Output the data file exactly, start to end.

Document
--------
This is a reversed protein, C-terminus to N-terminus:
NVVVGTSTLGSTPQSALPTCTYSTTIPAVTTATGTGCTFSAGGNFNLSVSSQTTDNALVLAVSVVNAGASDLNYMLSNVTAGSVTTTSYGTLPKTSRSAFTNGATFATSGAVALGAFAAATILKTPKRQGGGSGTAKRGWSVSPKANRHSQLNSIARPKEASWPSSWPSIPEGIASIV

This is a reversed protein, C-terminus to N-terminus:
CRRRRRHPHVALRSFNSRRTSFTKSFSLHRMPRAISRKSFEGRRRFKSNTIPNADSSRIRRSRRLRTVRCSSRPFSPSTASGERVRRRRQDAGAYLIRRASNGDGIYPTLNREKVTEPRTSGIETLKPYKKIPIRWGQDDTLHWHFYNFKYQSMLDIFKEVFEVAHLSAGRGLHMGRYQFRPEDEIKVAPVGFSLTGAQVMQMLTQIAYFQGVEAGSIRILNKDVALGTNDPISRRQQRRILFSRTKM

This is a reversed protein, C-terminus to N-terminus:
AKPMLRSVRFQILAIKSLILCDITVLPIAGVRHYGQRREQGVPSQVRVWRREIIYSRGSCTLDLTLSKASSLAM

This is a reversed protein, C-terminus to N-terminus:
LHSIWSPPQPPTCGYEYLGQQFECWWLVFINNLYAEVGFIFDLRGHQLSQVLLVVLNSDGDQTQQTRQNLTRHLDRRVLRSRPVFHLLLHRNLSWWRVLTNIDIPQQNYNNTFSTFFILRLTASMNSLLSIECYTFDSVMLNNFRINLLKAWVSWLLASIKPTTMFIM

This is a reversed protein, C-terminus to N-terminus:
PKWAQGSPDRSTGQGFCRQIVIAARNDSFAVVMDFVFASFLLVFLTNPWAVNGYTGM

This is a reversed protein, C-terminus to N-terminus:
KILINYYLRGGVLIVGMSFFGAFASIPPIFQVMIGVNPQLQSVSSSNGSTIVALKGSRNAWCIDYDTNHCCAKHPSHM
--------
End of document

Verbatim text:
This is a reversed protein, C-terminus to N-terminus:
NVVVGTSTLGSTPQSALPTCTYSTTIPAVTTATGTGCTFSAGGNFNLSVSSQTTDNALVLAVSVVNAGASDLNYMLSNVTAGSVTTTSYGTLPKTSRSAFTNGATFATSGAVALGAFAAATILKTPKRQGGGSGTAKRGWSVSPKANRHSQLNSIARPKEASWPSSWPSIPEGIASIV

This is a reversed protein, C-terminus to N-terminus:
CRRRRRHPHVALRSFNSRRTSFTKSFSLHRMPRAISRKSFEGRRRFKSNTIPNADSSRIRRSRRLRTVRCSSRPFSPSTASGERVRRRRQDAGAYLIRRASNGDGIYPTLNREKVTEPRTSGIETLKPYKKIPIRWGQDDTLHWHFYNFKYQSMLDIFKEVFEVAHLSAGRGLHMGRYQFRPEDEIKVAPVGFSLTGAQVMQMLTQIAYFQGVEAGSIRILNKDVALGTNDPISRRQQRRILFSRTKM

This is a reversed protein, C-terminus to N-terminus:
AKPMLRSVRFQILAIKSLILCDITVLPIAGVRHYGQRREQGVPSQVRVWRREIIYSRGSCTLDLTLSKASSLAM

This is a reversed protein, C-terminus to N-terminus:
LHSIWSPPQPPTCGYEYLGQQFECWWLVFINNLYAEVGFIFDLRGHQLSQVLLVVLNSDGDQTQQTRQNLTRHLDRRVLRSRPVFHLLLHRNLSWWRVLTNIDIPQQNYNNTFSTFFILRLTASMNSLLSIECYTFDSVMLNNFRINLLKAWVSWLLASIKPTTMFIM

This is a reversed protein, C-terminus to N-terminus:
PKWAQGSPDRSTGQGFCRQIVIAARNDSFAVVMDFVFASFLLVFLTNPWAVNGYTGM

This is a reversed protein, C-terminus to N-terminus:
KILINYYLRGGVLIVGMSFFGAFASIPPIFQVMIGVNPQLQSVSSSNGSTIVALKGSRNAWCIDYDTNHCCAKHPSHM